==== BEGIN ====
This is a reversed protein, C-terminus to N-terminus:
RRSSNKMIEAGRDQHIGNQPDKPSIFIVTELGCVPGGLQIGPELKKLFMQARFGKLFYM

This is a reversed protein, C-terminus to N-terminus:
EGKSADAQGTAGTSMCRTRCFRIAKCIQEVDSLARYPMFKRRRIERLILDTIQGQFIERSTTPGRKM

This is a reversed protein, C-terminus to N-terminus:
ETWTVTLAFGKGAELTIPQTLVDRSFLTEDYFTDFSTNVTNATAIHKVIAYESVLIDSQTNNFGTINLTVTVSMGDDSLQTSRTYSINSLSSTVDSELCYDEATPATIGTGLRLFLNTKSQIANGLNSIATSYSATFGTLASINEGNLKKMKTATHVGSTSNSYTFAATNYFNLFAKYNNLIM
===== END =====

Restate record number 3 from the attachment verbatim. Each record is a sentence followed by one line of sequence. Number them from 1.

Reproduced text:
This is a reversed protein, C-terminus to N-terminus:
ETWTVTLAFGKGAELTIPQTLVDRSFLTEDYFTDFSTNVTNATAIHKVIAYESVLIDSQTNNFGTINLTVTVSMGDDSLQTSRTYSINSLSSTVDSELCYDEATPATIGTGLRLFLNTKSQIANGLNSIATSYSATFGTLASINEGNLKKMKTATHVGSTSNSYTFAATNYFNLFAKYNNLIM